CityLab found where the U.S. creative crowd already lives, as well as where it’s growing.
The class composed of knowledge workers, techies, and cultural creatives is a key force in the economic growth of U.S. cities. More than 55 million workers are members of America’s creative class, or above 35 percent of the workforce. The creative class is one way of measuring talent or human capital, based on occupation or skill—the other way being educational attainment, which we covered in the previous post in this series. The first post looked at large cities’ population and job growth.
The graphic below shows the top 10 and bottom 10 cities on this measure. The leading city, Washington, D.C., has nearly three times the concentration of the creative class of the most lagging city, Detroit. In the four leading cities, the creative class makes up between half and 60-plus percent of the workforce; in the bottom five, it makes up less than 30 percent.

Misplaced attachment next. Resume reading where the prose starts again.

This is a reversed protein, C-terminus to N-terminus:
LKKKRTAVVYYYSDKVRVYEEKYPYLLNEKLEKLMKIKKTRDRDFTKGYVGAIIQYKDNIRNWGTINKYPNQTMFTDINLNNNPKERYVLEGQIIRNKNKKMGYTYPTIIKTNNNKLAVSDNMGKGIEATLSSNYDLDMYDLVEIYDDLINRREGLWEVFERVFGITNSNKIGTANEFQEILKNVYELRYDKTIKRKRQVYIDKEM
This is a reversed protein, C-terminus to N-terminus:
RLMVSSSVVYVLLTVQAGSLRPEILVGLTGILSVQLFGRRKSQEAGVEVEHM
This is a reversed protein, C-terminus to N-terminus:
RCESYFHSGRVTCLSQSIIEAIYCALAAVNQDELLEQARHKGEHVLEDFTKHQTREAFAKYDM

But the pattern is quite a bit different, and considerably more interesting, when it comes to the growth of the creative class. Now Miami leads, with 40 percent growth from 2012 to 2017. It is followed by Fort Worth and Mesa. The top 10 in growth includes major tech hubs like Denver, Austin, San Jose, and Seattle. But it also includes the Sunbelt hot spots of Charlotte and Atlanta, the latter of which numbers among the leading big cities in many categories of talent.